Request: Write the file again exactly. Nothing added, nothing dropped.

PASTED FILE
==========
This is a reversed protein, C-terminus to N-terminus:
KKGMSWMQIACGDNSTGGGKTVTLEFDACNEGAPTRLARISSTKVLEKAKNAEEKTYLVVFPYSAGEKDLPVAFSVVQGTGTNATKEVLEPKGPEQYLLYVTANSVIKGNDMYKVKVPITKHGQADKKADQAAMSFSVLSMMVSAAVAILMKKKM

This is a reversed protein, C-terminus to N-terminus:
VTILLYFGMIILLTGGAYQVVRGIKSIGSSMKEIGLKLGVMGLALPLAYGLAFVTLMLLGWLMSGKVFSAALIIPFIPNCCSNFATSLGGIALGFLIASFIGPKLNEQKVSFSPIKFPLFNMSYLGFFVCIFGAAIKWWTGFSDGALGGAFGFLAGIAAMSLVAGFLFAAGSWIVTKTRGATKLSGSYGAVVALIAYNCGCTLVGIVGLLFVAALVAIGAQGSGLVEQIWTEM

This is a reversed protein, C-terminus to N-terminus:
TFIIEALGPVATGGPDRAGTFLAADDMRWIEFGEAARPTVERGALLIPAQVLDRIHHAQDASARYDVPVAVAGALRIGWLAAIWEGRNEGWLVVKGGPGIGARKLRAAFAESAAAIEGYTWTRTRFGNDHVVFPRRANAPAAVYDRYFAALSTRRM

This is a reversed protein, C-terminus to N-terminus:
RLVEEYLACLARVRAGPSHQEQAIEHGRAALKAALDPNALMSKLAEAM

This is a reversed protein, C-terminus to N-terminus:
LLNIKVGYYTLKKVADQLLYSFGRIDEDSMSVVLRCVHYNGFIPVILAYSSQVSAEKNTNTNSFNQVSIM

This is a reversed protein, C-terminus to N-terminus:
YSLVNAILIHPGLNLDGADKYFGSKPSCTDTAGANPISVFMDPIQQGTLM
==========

This is a reversed protein, C-terminus to N-terminus:
KKGMSWMQIACGDNSTGGGKTVTLEFDACNEGAPTRLARISSTKVLEKAKNAEEKTYLVVFPYSAGEKDLPVAFSVVQGTGTNATKEVLEPKGPEQYLLYVTANSVIKGNDMYKVKVPITKHGQADKKADQAAMSFSVLSMMVSAAVAILMKKKM

This is a reversed protein, C-terminus to N-terminus:
VTILLYFGMIILLTGGAYQVVRGIKSIGSSMKEIGLKLGVMGLALPLAYGLAFVTLMLLGWLMSGKVFSAALIIPFIPNCCSNFATSLGGIALGFLIASFIGPKLNEQKVSFSPIKFPLFNMSYLGFFVCIFGAAIKWWTGFSDGALGGAFGFLAGIAAMSLVAGFLFAAGSWIVTKTRGATKLSGSYGAVVALIAYNCGCTLVGIVGLLFVAALVAIGAQGSGLVEQIWTEM

This is a reversed protein, C-terminus to N-terminus:
TFIIEALGPVATGGPDRAGTFLAADDMRWIEFGEAARPTVERGALLIPAQVLDRIHHAQDASARYDVPVAVAGALRIGWLAAIWEGRNEGWLVVKGGPGIGARKLRAAFAESAAAIEGYTWTRTRFGNDHVVFPRRANAPAAVYDRYFAALSTRRM

This is a reversed protein, C-terminus to N-terminus:
RLVEEYLACLARVRAGPSHQEQAIEHGRAALKAALDPNALMSKLAEAM

This is a reversed protein, C-terminus to N-terminus:
LLNIKVGYYTLKKVADQLLYSFGRIDEDSMSVVLRCVHYNGFIPVILAYSSQVSAEKNTNTNSFNQVSIM

This is a reversed protein, C-terminus to N-terminus:
YSLVNAILIHPGLNLDGADKYFGSKPSCTDTAGANPISVFMDPIQQGTLM